A Capehart Scatchard Blog

Elimination of Salary Caps for Superintendents of Schools Signed Into Law Effective Immediately

By on July 31, 2019 in Labor & Employment with 0 Comments

By: Cameron R. Morgan, Esq.
Editor: Sanmathi (Sanu) Dev, Esq.

On July 19, 2019, Governor Murphy signed new legislation, L. 2019, c. 169 (S-692 / A-3775), which eliminated the cap on maximum base salaries for superintendents of schools which had been in effect since February 2011.  At time of the new law’s passage, subject to several potential modifications allowable under law, the salary cap levels had been set by administrative regulations of the Commissioner of Education at $147,794 for schools districts with enrollments of 749 students or less, $169,689 for districts with enrollments of 750 to 2,999, or $191,584 for districts with enrollments of 3,000 students or more.  The new law expressly provides that the New Jersey Department of Education “shall not regulate the maximum salary amount a board of education may provide to a superintendent of schools, pursuant to an employment contract.”

In addition to repealing the salary caps, the legislation codified into statute the current standards under which superintendent contracts are reviewed by the Executive County Superintendent (“ECS”).  The legislation incorporates into the statute the existing standards of the accountability regulations, N.J.A.C. 6A:23A-3.1(e), governing ECS review of superintendents’ employment contracts and restrictions on various types of contractual provisions, including limits on payments of salary upon separation from service, payments for unused accumulated sick leave upon retirement, payments for accumulated vacation days at the time of separation, the prohibition on supplemental or duplicate fringe benefits, car allowances, travel costs and mileage reimbursements, additional compensation for attaining a graduate degree, and other forms of compensation. 

The legislation also maintained and codified existing provisions of the accountability regulations permitting superintendent contracts to include merit bonuses of up to 15% of base salary in each contract year, through no more than three quantitative merits bonuses of 3.33% each and no more than two qualitative merit bonuses of 2.5% each.  Payment of those bonuses remain subject to approval by the ECS each year.  The provision that the calculation of the per diem rate for 12-month employees, such as superintendents, be based on a 260-day work year is also included in the statute.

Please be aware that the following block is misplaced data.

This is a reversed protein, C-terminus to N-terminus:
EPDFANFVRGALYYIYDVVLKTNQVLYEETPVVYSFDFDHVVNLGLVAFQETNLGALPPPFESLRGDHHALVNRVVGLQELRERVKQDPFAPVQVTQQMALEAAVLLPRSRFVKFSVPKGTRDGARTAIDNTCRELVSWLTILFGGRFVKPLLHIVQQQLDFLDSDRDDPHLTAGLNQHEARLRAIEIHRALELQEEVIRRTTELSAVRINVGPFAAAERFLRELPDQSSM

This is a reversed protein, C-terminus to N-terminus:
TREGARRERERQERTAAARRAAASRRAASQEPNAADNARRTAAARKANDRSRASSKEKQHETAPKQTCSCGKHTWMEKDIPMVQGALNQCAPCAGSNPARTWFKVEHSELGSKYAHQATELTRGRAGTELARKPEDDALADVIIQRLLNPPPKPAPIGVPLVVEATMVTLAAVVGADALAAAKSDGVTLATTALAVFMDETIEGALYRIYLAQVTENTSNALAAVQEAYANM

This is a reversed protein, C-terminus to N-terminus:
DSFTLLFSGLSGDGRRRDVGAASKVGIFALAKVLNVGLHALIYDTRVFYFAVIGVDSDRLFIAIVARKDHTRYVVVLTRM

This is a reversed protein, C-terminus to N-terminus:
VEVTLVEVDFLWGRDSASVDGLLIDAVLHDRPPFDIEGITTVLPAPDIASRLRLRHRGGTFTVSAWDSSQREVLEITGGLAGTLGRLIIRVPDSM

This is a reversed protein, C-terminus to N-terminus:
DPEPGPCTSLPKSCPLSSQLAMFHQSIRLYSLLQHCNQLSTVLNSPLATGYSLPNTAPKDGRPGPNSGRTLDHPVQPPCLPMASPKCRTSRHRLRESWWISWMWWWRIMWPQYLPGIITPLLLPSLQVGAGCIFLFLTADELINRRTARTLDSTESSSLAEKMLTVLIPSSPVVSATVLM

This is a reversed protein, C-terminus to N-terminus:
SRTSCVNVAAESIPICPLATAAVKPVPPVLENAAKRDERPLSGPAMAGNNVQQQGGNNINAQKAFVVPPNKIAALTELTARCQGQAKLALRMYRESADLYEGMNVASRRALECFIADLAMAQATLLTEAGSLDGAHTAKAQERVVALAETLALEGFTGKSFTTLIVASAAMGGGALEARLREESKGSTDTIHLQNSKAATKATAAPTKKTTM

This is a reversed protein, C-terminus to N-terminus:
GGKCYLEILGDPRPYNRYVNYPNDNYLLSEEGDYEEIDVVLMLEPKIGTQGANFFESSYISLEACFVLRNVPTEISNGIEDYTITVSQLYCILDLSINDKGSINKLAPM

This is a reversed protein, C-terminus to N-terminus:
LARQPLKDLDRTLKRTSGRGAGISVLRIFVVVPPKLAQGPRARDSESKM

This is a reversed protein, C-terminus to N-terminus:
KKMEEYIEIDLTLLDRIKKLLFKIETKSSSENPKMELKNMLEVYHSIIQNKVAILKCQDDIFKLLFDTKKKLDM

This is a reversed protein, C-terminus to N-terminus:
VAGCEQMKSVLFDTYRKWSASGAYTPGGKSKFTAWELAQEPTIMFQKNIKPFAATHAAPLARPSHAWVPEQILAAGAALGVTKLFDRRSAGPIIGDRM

The new statute did not expressly address various other types of salary increments available to superintendents under the provisions of the definitional section of the accountability regulations, N.J.A.C. 6A:23A-1.2, including the current $5,000 “additional administrative position salary increment” for holding more than one administrative position, the $15,000 “additional school district salary increment” for serving more than one school district, or the $5,000 additional “high school salary increment.”  As the Department of Education revises those regulations to remove the caps, school districts will be on the lookout for guidance on whether the Department intends to permit these provisions to remain as among the various regulated forms of “extra compensation,” or whether the Department will view them as extensions of base salary that must be removed from the accountability regulations in accordance with the new statutory mandate that it “shall not regulate the maximum salary amount” of superintendents. 

At the heart of this reform was an ongoing concern that the cap on superintendent salaries had resulted in increased turnover and a decline in the level of experience among superintendents.  Opponents of the cap argued that many areas around the State have seen their most experienced superintendents retire from their school districts either in anticipation of the cap, or as a result of it having gone into effect.  School board members, board attorneys, and interested statewide organizations have observed an apparent uptick in the use of interim superintendents, as experienced chief school administrators who have already retired but may serve by statute for a period of no more than two years, during the period the cap has been in effect.  With the elimination of the cap and the return of local control over superintendent salaries, school board members will now have greater flexibility in weighing how best to attract top tier talent among chief school administrators for the children of their district, while at the same time remaining vigilant over the use of public funds.


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